Sister Mary Philippa Keough, MM
Born: September 3, 1909
Entered: December 12, 1932
Died: May 9, 2004
At 9:30 on Sunday morning, May 9, 2004, our much loved Sister Philippa Keough died peacefully in the Residential Care IV at Maryknoll, N.Y. She was 94 years of age and had been a Maryknoll Sister for 71 years.
Elsie Bridget Keough was born on Fogo Island, Newfoundland, Canada, on September 3, 1909, to Martin and Julia Thoms Keough. She had one younger brother, Dan, who was born not long after Elsie. Their mother died when she was two years old. At that time Elsie was taken to the other side of Fogo Island, to the home of Tom and Mary Ann Shea who took her in as their own daughter. Her brother Dan went with their father to Boston where he was raised by a paternal aunt. Both her father and brother are now deceased. Elsie was eighteen when her adopted mother died. She then moved to Boston with other members of the Shea family. However, she always called herself a “newfee.” Over the years Elsie remained close to an extended family of nieces and nephews and their children, as well as her ‘adopted siblings’ and their children. Elsie attended Star of the Sea Grammar School in Fogo Island. As a young woman in South Boston she did domestic and child care work for three years, and worked for another three years as a clerk in Sears Roebuck.
Elsie entered Maryknoll from Sacred Heart Parish, South Boston, on December 12, 1932. She received the religious name of Sister Mary Philippa, which she retained throughout her life. She made her First Profession of Vows on June 30, 1935, and Final Profession three years later on the same date, both times in ceremonies at Maryknoll, NY. Her early years were spent in ministry at Bethany, Maryknoll, NY, and at the Maryknoll Society’s Junior Seminary, Clark Summit, PA. In 1945, she was among the first Maryknoll Sisters to work in Boston Chinatown. She loved this mission and when she was assigned to the Procurator’s Office at Maryknoll in 1949 the people showed their love for her as well by organizing a petition with numerous signatures, begging that Sister Philippa be allowed to stay in Boston. From 1950 to 1957, she was assigned to St. Anthony of Padua Parish in Bronx, NY, and then spent a year in Monrovia, CA, before being assigned to Hawaii in 1958 where she remained until 1967.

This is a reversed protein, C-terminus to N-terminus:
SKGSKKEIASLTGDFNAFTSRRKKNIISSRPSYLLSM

While serving as cook or housekeeper in these various missions, Sister Philippa not only took good care of the Sisters, but she was well known for the way she reached out to the neighborhood wherever she lived. In Hawaii she began her own nearly new store. She knew those “who had” and those “who needed,” and as she often said of herself, “I have been a good beggar for the poor.” She is also remembered in Hawaii for founding the Filipino Catholic Club.
In 1967, Sister Philippa was reassigned to St. Anthony’s in the Bronx, and was happy to be back in the city she loved as well as among people she knew and loved. In this second period in the Bronx, her outreach efforts included fighting drug dealing on the streets, even at her own personal risk. Though she returned to Maryknoll, NY, in 1971, she continued working with the people of the Bronx until 1973. That same year, in a ceremony at Fordham University, Sister Philippa received the Fr. LaFarge Brotherhood Award from the Catholic Interracial Council of the Bronx for her “dedication to every need of the people of that community.” She was embraced as a friend and as a “permanent Bronxite” no matter where she lived.
Many are the Maryknoll Sisters who benefitted from her kindnesses. Newly returned from missions, we would find ourselves recipients of handsome outfits, carefully selected by Sister Philippa from among donations to the “Nearly New Shop” here at Maryknoll. Not only did she look out for the Sisters in this regard, she was known to collect and distribute men’s clothing to members of the Maryknoll Society as well when they returned from missions. For many years she was active in the Charismatic renewal movement, in the organization entitled Handicapped Encounter Christ (HEC), and in an extensive telephone ministry of support and counseling. When she could no longer go out to others, her many friends kept coming back to visit her.
Due to increased needs for nursing assistance, Sister Philippa moved to Residential Care IV on October 25, 1994. Fewer were the times that we saw her in the main dining room or around the house, wearing any one of her many wonderful, brightly colored hats! She continued to write and share her poetry in these years. Particularly memorable for all of us is her poem entitled “My New York City,” written in 1970 and posted on our bulletin boards following the 9/11 tragedy at the Twin Towers in New York City. We can take heart from lines in her poem where she speaks of the City: Let all take heart for ‘ere tomorrow, a bright new day will dawn for one and all. That bright new day has now dawned for Sister Philippa herself, and she shines like a bright jewel for all of us who mourn her passing.
Sister Phillipa is survived by nieces and nephews from her extended families who are unable to be here today. We welcome many of her friends who are with us this morning. We are also happy to welcome Father Roberto Perez, a Carmelite priest and former Maryknoll student in the Bronx who is currently Parochial Vicar at Our Lady of Mount Carmel Parish in Middleton, New York. He will preside at this morning’s Liturgy of Christian Burial.